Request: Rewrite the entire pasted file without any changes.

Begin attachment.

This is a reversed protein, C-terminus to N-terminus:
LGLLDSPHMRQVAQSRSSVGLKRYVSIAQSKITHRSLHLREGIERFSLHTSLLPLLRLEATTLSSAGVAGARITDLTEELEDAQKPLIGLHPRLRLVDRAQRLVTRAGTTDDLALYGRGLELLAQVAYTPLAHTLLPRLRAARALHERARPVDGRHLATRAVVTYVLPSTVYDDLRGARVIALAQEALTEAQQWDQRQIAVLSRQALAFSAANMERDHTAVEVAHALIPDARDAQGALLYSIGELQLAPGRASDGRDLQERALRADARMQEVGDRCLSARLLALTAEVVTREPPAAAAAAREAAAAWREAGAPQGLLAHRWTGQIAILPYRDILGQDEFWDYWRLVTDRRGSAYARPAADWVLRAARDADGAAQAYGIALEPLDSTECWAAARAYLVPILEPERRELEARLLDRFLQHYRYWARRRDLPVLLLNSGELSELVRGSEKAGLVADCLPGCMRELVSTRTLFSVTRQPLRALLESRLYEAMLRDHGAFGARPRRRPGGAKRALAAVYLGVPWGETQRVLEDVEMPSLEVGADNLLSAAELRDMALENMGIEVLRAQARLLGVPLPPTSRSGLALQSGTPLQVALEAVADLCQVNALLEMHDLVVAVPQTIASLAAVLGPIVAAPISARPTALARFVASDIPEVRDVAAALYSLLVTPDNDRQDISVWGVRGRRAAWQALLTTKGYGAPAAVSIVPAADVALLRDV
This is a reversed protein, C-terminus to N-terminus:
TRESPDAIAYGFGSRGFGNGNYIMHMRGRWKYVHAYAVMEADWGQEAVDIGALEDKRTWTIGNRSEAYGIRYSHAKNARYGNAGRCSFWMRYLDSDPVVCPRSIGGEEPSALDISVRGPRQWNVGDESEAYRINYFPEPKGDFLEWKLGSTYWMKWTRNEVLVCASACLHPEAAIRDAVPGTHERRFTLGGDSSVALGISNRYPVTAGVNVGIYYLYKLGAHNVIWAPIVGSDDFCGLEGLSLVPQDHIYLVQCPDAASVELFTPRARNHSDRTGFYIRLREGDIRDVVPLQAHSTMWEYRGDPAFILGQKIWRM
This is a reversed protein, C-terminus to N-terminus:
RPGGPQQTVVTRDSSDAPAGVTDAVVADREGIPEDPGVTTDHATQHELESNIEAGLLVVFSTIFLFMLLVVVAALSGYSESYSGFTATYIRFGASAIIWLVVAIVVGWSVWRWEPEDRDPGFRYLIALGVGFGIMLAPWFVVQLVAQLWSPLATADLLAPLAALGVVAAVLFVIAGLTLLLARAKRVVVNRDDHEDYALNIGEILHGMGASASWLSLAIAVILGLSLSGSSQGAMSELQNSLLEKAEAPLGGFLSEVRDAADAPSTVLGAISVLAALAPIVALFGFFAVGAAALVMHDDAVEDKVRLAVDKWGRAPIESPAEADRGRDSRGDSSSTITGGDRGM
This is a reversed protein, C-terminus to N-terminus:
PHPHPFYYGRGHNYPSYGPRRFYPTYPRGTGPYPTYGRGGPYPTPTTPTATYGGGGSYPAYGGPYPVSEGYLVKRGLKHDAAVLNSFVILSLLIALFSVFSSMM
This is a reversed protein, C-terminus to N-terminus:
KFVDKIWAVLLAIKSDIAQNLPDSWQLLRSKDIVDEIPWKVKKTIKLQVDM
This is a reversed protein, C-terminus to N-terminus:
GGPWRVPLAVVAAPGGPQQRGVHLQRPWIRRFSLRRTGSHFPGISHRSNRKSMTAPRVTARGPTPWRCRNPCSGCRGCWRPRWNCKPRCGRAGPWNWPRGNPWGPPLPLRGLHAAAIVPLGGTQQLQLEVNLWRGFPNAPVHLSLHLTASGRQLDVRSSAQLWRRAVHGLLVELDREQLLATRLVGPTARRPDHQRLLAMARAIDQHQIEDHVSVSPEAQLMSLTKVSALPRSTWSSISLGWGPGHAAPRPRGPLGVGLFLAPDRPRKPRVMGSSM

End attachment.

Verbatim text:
This is a reversed protein, C-terminus to N-terminus:
LGLLDSPHMRQVAQSRSSVGLKRYVSIAQSKITHRSLHLREGIERFSLHTSLLPLLRLEATTLSSAGVAGARITDLTEELEDAQKPLIGLHPRLRLVDRAQRLVTRAGTTDDLALYGRGLELLAQVAYTPLAHTLLPRLRAARALHERARPVDGRHLATRAVVTYVLPSTVYDDLRGARVIALAQEALTEAQQWDQRQIAVLSRQALAFSAANMERDHTAVEVAHALIPDARDAQGALLYSIGELQLAPGRASDGRDLQERALRADARMQEVGDRCLSARLLALTAEVVTREPPAAAAAAREAAAAWREAGAPQGLLAHRWTGQIAILPYRDILGQDEFWDYWRLVTDRRGSAYARPAADWVLRAARDADGAAQAYGIALEPLDSTECWAAARAYLVPILEPERRELEARLLDRFLQHYRYWARRRDLPVLLLNSGELSELVRGSEKAGLVADCLPGCMRELVSTRTLFSVTRQPLRALLESRLYEAMLRDHGAFGARPRRRPGGAKRALAAVYLGVPWGETQRVLEDVEMPSLEVGADNLLSAAELRDMALENMGIEVLRAQARLLGVPLPPTSRSGLALQSGTPLQVALEAVADLCQVNALLEMHDLVVAVPQTIASLAAVLGPIVAAPISARPTALARFVASDIPEVRDVAAALYSLLVTPDNDRQDISVWGVRGRRAAWQALLTTKGYGAPAAVSIVPAADVALLRDV
This is a reversed protein, C-terminus to N-terminus:
TRESPDAIAYGFGSRGFGNGNYIMHMRGRWKYVHAYAVMEADWGQEAVDIGALEDKRTWTIGNRSEAYGIRYSHAKNARYGNAGRCSFWMRYLDSDPVVCPRSIGGEEPSALDISVRGPRQWNVGDESEAYRINYFPEPKGDFLEWKLGSTYWMKWTRNEVLVCASACLHPEAAIRDAVPGTHERRFTLGGDSSVALGISNRYPVTAGVNVGIYYLYKLGAHNVIWAPIVGSDDFCGLEGLSLVPQDHIYLVQCPDAASVELFTPRARNHSDRTGFYIRLREGDIRDVVPLQAHSTMWEYRGDPAFILGQKIWRM
This is a reversed protein, C-terminus to N-terminus:
RPGGPQQTVVTRDSSDAPAGVTDAVVADREGIPEDPGVTTDHATQHELESNIEAGLLVVFSTIFLFMLLVVVAALSGYSESYSGFTATYIRFGASAIIWLVVAIVVGWSVWRWEPEDRDPGFRYLIALGVGFGIMLAPWFVVQLVAQLWSPLATADLLAPLAALGVVAAVLFVIAGLTLLLARAKRVVVNRDDHEDYALNIGEILHGMGASASWLSLAIAVILGLSLSGSSQGAMSELQNSLLEKAEAPLGGFLSEVRDAADAPSTVLGAISVLAALAPIVALFGFFAVGAAALVMHDDAVEDKVRLAVDKWGRAPIESPAEADRGRDSRGDSSSTITGGDRGM
This is a reversed protein, C-terminus to N-terminus:
PHPHPFYYGRGHNYPSYGPRRFYPTYPRGTGPYPTYGRGGPYPTPTTPTATYGGGGSYPAYGGPYPVSEGYLVKRGLKHDAAVLNSFVILSLLIALFSVFSSMM
This is a reversed protein, C-terminus to N-terminus:
KFVDKIWAVLLAIKSDIAQNLPDSWQLLRSKDIVDEIPWKVKKTIKLQVDM
This is a reversed protein, C-terminus to N-terminus:
GGPWRVPLAVVAAPGGPQQRGVHLQRPWIRRFSLRRTGSHFPGISHRSNRKSMTAPRVTARGPTPWRCRNPCSGCRGCWRPRWNCKPRCGRAGPWNWPRGNPWGPPLPLRGLHAAAIVPLGGTQQLQLEVNLWRGFPNAPVHLSLHLTASGRQLDVRSSAQLWRRAVHGLLVELDREQLLATRLVGPTARRPDHQRLLAMARAIDQHQIEDHVSVSPEAQLMSLTKVSALPRSTWSSISLGWGPGHAAPRPRGPLGVGLFLAPDRPRKPRVMGSSM